Is PSM an implemented program? A recent article published by yahoo!life writes there is a gap between process safety goals and reality. Data from Sphera’s latest Safety Report reveals a persistent gap between the intent and reality of process safety management according to these PSM professionals.
When surveyed, 280 process safety and operational risk management professionals from around the world on the current state of process safety management (PSM) and operational risk management (ORM). Results show that
- 69% of respondents indicate there is a gap between their companies’ process safety goals and process safety as they experience it.
- 21% of respondents reported a gap between safety intent and the reality of what happens.
- 67% of safety-critical maintenance is achieved in a typical month illustrates the disconnect between intent and actuality.
The top three challenges identified by respondents as hindering effective PSM
- 46% management challenges
- 45% training and competency
- 34% insufficient engagement of the front lines to improve awareness
Respondents indicated that the top three key safety performance drivers are
- 66% reducing operational and major accident hazard risk exposure
- 57% operational excellence
- 49% regulatory compliance
Virtually all respondents (96%) said that technology enables effective PSM. However, adoption rates don’t yet reflect the perceived value, with only 11% of respondents indicating that their company utilizes the full range of technology solutions available.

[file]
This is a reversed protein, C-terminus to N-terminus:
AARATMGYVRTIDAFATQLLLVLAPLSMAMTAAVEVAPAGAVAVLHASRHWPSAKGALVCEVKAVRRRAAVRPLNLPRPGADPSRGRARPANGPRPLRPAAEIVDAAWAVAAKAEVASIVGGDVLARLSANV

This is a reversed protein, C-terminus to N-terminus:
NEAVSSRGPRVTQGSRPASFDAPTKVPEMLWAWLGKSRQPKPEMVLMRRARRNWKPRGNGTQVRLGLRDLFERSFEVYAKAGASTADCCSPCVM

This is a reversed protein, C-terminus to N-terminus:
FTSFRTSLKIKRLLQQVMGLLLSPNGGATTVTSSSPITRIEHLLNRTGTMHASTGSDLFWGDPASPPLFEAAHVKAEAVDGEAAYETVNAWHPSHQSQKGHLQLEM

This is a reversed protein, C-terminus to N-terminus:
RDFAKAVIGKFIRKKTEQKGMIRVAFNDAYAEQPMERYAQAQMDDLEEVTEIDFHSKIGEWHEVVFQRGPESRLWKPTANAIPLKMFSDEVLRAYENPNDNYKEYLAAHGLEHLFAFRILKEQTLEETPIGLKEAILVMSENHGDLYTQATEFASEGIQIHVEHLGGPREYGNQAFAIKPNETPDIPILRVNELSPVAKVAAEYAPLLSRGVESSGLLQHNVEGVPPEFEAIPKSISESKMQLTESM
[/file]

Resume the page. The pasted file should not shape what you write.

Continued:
As we go into 2023, let’s take a look at some wise words from Ron Smith,
In implementing or overseeing Process Safety Managment (PSM), never let yourself become:
– Siloed in your thinking
– Overly optimistic
– Overly pessimistic
– Exception inclined* (this one is the most likely to result in disaster I think)
* Willing to make exceptions to what you know to be best for safety due to convenience, expedience, yielding to pressure from above, prioritizing cost or production over safety, etc.
The list goes on and on, basically anything that might stand in the way of achieving effective PSM for the most important reason, concern for the safety of people!
Remember, if your head isn’t screwed on straight, you’ll see things from the wrong angle. Get your head on straight (get your thinking right) before you attempt to accurately assess risk potential in a situation or scenario or to decide on what best to do to prevent or mitigate serious consequences from the risk.